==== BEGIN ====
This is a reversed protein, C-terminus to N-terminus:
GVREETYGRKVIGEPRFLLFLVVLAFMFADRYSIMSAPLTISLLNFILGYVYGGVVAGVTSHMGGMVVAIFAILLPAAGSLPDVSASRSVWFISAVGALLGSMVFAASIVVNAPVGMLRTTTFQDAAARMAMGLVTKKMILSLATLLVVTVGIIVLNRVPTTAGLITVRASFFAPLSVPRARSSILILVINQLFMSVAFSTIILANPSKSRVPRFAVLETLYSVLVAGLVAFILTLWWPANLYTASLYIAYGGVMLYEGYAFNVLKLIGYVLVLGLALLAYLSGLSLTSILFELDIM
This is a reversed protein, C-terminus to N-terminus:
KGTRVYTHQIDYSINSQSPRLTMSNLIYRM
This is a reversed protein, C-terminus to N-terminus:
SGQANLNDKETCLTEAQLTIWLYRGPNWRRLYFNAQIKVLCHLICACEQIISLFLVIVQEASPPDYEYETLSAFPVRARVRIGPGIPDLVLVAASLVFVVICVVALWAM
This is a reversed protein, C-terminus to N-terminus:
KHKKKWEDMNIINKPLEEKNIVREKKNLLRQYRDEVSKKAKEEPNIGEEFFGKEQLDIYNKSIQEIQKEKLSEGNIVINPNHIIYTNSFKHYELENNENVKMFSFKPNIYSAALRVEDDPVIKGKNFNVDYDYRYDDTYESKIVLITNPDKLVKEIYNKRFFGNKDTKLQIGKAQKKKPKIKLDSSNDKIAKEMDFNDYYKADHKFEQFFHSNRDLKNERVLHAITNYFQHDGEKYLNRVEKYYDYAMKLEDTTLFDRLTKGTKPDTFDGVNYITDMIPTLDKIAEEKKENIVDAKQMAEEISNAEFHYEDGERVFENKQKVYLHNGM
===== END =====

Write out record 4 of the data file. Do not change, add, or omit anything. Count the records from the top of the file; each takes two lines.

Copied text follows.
This is a reversed protein, C-terminus to N-terminus:
KHKKKWEDMNIINKPLEEKNIVREKKNLLRQYRDEVSKKAKEEPNIGEEFFGKEQLDIYNKSIQEIQKEKLSEGNIVINPNHIIYTNSFKHYELENNENVKMFSFKPNIYSAALRVEDDPVIKGKNFNVDYDYRYDDTYESKIVLITNPDKLVKEIYNKRFFGNKDTKLQIGKAQKKKPKIKLDSSNDKIAKEMDFNDYYKADHKFEQFFHSNRDLKNERVLHAITNYFQHDGEKYLNRVEKYYDYAMKLEDTTLFDRLTKGTKPDTFDGVNYITDMIPTLDKIAEEKKENIVDAKQMAEEISNAEFHYEDGERVFENKQKVYLHNGM